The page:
The Foundation for Sarcoidosis Research PSA will run in 10 major television markets this month, including Philadelphia, to help raise awareness. After reporting the stories of others for over 20 years as a journalist, I’m telling my own story for the first time, in hopes of doing the same.

April has been designated National Sarcoidosis Awareness Month. Wear a sarcoidosis T-shirt, talk about it on social media, reveal your disease to someone new — do anything you feel comfortable with to help raise awareness for those in the battle and the unfortunate who have yet to be correctly diagnosed.

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Note: Sarcoidosis News is strictly a news and information website about the disease. It does not provide medical advice, diagnosis, or treatment. This content is not intended to be a substitute for professional medical advice, diagnosis, or treatment. Always seek the advice of your physician or other qualified health provider with any questions you may have regarding a medical condition. Never disregard professional medical advice or delay in seeking it because of something you have read on this website. The opinions expressed in this column are not those of Sarcoidosis News or its parent company, BioNews Services, and are intended to spark discussion about issues pertaining to pulmonary fibrosis.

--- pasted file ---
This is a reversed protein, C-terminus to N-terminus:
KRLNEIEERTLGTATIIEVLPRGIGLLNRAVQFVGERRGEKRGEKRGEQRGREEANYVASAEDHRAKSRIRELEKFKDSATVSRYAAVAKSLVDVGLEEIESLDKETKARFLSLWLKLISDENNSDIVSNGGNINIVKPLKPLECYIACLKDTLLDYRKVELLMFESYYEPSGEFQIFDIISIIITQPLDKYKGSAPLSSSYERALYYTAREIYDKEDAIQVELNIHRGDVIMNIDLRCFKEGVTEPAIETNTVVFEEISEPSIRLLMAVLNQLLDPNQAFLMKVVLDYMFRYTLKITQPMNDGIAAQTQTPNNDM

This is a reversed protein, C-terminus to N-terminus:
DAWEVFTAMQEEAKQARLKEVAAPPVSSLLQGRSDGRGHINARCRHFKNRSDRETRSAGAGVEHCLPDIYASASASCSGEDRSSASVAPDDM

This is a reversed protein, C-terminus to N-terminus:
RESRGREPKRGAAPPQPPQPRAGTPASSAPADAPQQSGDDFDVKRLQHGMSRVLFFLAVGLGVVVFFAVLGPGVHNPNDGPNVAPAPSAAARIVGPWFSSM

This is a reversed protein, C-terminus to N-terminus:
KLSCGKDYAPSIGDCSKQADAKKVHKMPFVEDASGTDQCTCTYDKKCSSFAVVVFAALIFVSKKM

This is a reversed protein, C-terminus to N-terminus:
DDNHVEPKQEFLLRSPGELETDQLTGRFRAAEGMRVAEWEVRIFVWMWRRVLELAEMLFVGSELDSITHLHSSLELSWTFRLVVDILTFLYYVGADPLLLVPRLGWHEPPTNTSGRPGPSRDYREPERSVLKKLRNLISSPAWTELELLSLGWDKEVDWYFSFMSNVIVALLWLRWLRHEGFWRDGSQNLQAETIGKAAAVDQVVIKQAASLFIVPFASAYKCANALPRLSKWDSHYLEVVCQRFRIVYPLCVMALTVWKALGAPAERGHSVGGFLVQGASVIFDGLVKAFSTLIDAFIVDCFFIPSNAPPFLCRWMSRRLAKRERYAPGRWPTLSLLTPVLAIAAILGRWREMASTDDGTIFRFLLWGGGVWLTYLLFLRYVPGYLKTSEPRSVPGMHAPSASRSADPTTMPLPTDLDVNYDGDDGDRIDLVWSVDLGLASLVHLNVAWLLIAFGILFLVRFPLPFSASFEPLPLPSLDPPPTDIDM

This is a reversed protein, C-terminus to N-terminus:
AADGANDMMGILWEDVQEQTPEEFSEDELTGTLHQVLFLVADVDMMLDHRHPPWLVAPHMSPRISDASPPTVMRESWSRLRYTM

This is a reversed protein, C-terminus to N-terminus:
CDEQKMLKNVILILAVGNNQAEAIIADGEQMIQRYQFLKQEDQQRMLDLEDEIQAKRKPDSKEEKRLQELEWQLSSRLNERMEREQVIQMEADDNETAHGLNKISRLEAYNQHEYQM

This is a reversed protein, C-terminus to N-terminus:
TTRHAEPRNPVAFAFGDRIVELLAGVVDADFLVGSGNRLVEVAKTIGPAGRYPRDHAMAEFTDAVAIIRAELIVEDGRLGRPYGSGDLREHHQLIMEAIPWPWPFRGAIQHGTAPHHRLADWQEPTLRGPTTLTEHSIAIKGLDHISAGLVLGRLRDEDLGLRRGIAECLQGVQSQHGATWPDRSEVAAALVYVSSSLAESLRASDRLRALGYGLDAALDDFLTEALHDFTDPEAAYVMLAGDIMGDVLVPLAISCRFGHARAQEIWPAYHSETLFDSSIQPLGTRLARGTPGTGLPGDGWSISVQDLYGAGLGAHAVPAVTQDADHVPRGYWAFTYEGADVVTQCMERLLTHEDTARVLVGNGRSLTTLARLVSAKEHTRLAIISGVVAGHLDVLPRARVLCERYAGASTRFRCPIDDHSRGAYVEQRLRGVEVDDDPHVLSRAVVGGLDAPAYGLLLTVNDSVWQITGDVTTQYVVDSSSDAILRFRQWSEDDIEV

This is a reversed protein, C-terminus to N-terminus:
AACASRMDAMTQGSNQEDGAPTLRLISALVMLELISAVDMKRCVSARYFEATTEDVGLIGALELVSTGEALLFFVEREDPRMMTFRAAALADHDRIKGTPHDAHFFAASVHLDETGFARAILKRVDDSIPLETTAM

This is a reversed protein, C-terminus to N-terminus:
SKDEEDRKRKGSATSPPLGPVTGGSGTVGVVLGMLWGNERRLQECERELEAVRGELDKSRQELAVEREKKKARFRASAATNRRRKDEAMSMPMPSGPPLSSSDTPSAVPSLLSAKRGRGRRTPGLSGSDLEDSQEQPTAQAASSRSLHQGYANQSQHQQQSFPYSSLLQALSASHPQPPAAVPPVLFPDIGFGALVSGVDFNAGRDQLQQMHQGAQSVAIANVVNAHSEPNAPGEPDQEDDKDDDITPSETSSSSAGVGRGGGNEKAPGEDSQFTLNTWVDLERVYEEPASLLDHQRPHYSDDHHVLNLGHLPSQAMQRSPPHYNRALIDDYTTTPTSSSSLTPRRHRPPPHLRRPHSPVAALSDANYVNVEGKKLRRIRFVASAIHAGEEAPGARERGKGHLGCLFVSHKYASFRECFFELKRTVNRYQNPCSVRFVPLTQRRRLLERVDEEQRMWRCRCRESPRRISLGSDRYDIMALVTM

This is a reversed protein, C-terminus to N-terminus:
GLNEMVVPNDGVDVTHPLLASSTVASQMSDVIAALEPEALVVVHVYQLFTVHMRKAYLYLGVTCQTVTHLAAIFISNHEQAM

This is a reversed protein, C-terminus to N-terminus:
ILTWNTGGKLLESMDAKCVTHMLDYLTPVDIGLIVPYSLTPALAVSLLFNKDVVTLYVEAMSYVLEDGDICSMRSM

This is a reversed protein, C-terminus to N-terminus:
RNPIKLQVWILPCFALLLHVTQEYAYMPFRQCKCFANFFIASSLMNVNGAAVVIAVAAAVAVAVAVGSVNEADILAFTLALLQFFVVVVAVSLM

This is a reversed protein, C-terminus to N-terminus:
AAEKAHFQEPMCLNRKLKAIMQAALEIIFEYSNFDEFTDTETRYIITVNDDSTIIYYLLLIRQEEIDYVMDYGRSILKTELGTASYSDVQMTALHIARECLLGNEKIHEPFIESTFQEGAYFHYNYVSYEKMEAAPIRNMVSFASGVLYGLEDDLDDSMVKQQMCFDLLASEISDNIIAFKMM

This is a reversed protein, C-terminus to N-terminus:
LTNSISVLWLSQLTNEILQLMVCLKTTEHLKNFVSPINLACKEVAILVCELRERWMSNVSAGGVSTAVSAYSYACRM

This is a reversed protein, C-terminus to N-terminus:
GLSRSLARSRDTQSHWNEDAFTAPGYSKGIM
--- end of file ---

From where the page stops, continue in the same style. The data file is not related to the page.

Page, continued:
Athena Merritt was a journalist for 20 years until her prolonged battle with sarcoidosis forced her out of work. As she rebuilds her life, she hopes to bring humor, inspiration and knowledge to others in the process.
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Athena Merritt was a journalist for 20 years until her prolonged battle with sarcoidosis forced her out of work. As she rebuilds her life, she hopes to bring humor, inspiration and knowledge to others in the process.

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Athena Merritt was a journalist for 20 years until her prolonged battle with sarcoidosis forced her out of work. As she rebuilds her life, she hopes to bring humor, inspiration and knowledge to others in the process.

4 comments

  1. LATIFA NOUSSAIR says:

    yes I agrre, there is a lack of awarness and this what I am working on.
    In my case it tok to much to be recognized even by doctors.
    I want to spread all the information I know so that a large community of people know about this illness and its symptoms at least.My face book is latifa noussair

    Thank you

  2. Athena Merritt says:

    Thank you for your comment. It’s great to hear you are helping to spread awareness. Hopefully awareness will help those with undiagnosed sarcoidosis to recognize the symptoms.

  3. Tom MARTINE says:

    My then 35 year old son had bronchitis 30 days before cardiac sarcoidosis took his life on a Friday evening in May 2014 after having dinner with his wife and 3 year old son. He collapsed and died in the shower. How could we have known? He worked long hours as an architect living on caffeine, so fatigue was a daily occurrence. It’s now 5 years. We do the 5k walk every year in Chicago and invite our friends and relatives to join us. Life is decidedly unfair.

    • Athena Merritt says:

      I’m so sorry to hear of the tragic loss of your son. Early diagnosis can often be complicated because sarcoidosis may not produce any symptoms that raises alarms, just as you say. I’m thankful for your commitment in helping to educate others about this deadly disease. Thank you for sharing your experience.